Mar-Apr 2009


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Reviews and Essays

Continental Drifts

America and the Continent may find themselves once again a united force to be reckoned with by the rest of the world. But the odds are grim.

Geoffrey Wheatcroft

The Hemispheric Divide

The United States is no longer the master of its hemispheric domain. Gone are the days when Washington could expect Latin America to bow down to its interests. After years of failed foreign and domestic policies, the United States will have to she

Julia E. Sweig

Exodus

Morris turns to the origins of the one-state and two-state conceptions. It helps explain how the Israelis and Palestinians got themselves into this intractable conflict in the first place.

The Laws of War

Stopping torture and changing the policies of the Bush administration may not be enough. With a whole new type of terrorist bred from extraordinary rendition and torture, the last eight years may well prove inescapable.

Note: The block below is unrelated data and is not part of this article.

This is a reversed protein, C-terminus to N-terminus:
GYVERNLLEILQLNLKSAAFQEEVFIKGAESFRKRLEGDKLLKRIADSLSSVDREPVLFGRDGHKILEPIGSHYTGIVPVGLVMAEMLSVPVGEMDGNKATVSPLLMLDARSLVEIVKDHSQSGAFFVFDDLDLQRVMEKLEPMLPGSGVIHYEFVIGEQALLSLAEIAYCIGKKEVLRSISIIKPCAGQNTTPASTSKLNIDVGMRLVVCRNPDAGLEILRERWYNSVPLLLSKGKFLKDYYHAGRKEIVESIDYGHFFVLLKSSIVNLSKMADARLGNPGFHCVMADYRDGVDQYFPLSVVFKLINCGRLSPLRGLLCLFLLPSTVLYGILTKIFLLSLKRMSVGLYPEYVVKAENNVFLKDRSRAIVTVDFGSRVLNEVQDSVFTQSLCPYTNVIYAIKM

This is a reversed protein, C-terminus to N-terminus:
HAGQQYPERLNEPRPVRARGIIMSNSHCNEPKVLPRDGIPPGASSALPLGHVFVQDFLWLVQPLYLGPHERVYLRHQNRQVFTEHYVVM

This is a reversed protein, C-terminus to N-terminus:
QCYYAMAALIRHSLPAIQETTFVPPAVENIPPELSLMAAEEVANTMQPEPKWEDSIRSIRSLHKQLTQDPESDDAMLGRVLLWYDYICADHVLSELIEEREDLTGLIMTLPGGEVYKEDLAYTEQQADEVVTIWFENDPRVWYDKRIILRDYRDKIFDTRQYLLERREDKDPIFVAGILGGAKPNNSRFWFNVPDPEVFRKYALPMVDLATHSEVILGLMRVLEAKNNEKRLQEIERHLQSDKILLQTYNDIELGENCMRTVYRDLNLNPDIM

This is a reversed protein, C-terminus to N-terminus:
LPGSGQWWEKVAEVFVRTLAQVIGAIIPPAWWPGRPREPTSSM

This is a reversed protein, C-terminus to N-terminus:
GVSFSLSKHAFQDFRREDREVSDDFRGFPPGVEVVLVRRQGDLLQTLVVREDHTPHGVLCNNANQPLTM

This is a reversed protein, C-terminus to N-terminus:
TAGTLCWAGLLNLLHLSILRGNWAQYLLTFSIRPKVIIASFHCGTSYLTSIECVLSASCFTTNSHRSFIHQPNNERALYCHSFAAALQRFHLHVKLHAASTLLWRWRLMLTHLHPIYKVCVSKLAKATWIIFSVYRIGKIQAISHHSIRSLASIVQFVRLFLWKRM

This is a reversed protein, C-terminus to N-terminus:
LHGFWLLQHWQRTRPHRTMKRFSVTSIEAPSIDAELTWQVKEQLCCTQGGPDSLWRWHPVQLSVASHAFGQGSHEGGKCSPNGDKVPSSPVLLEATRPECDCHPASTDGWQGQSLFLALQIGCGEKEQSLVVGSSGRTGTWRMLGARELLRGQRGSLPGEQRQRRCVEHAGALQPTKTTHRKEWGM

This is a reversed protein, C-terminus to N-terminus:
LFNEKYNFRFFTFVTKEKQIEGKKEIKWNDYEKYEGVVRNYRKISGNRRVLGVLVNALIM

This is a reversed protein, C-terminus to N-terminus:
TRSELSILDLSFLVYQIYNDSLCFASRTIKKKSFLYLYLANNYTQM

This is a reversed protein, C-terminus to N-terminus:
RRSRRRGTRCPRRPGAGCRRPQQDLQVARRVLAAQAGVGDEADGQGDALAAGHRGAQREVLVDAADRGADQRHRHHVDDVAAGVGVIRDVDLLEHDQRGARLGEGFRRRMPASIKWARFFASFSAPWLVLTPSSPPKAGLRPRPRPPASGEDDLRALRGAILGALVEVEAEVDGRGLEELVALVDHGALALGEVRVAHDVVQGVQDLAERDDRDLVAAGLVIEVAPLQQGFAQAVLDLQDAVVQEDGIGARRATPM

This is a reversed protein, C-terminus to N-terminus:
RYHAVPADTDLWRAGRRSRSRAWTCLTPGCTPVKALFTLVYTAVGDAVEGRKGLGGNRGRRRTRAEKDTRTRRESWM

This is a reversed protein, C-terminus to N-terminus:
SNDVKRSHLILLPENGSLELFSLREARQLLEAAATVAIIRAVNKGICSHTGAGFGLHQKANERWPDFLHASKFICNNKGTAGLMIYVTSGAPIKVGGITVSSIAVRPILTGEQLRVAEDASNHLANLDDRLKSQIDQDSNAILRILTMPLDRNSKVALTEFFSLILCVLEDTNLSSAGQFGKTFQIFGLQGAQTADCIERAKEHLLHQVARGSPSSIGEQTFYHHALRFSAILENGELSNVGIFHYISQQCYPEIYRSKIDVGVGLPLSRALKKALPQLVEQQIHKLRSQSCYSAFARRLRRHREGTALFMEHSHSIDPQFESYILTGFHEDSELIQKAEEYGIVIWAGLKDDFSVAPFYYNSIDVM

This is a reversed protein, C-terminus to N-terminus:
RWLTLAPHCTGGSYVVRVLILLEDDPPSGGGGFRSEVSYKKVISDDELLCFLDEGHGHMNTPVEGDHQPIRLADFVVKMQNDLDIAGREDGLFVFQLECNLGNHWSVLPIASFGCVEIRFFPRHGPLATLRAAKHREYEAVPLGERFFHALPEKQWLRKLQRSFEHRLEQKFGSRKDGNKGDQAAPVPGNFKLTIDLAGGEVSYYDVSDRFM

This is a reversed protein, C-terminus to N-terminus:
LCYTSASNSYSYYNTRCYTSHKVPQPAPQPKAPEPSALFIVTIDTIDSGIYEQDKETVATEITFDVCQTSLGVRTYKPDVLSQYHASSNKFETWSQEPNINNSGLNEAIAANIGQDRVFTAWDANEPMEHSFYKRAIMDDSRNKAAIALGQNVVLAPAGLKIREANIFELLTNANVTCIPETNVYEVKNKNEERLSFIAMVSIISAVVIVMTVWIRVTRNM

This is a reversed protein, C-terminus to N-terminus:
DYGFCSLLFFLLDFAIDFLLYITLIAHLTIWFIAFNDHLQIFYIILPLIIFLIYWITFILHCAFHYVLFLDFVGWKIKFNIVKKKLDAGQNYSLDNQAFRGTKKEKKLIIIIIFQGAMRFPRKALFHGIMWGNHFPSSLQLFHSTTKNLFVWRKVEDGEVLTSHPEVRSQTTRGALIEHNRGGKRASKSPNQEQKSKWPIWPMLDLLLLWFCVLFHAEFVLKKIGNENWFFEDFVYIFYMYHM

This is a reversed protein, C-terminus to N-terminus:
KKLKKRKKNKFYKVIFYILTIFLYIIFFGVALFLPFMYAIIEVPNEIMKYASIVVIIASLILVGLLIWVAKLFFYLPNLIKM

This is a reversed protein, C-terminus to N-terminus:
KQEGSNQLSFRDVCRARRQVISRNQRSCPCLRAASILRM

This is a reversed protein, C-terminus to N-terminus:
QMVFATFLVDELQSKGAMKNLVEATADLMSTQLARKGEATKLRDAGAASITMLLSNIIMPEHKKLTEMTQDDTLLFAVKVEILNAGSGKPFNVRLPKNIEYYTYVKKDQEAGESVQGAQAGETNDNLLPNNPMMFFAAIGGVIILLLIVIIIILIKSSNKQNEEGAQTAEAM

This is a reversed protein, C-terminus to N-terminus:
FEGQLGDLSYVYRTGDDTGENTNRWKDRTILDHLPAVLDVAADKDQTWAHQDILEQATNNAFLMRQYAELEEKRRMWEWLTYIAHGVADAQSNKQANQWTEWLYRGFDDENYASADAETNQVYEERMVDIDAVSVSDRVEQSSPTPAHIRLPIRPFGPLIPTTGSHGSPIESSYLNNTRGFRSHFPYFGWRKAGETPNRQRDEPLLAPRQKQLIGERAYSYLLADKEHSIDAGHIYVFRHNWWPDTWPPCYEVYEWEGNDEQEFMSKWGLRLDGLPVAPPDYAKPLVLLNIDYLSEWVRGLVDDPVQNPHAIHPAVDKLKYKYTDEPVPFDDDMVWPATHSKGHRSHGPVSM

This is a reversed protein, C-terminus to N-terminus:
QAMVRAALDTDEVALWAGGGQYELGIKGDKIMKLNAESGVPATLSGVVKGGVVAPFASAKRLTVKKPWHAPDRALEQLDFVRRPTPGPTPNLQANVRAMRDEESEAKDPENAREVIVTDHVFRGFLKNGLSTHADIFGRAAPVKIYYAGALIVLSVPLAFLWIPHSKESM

Expediency of the Angels

Wary of overpromising, the U.S. public has begun to shy away from promoting our values abroad. What's needed is not to abandon idealistic goals, but to pursue them in more pragmatic ways.

Suzanne KatzensteinJack Snyder

Machiavelli Revisited

With great power comes great responsibility. But Washington is adrift and our country in search of a strategy. Foreign-policy heavyweight Les Gelb wittily channels a master to update the classic realpolitik definition of power.

Raising Jihad

Instead of turning back Islamism, military interventions lead large swaths of local populations to pick up arms in defense of their homelands

Curse of the Khyber Pass

Afghanistan is a losing battle. Former-CIA officer Milton Bearden argues the Obama administration should turn to the provinces for answers—and consider arming the militias. Full article 

Milton Bearden

The Three Faces of NATO

One must wonder why, with the end of the cold war, NATO did not dissolve. How do we explain the organization's transformation and vitality at the end of the twentieth century?

Richard K. Betts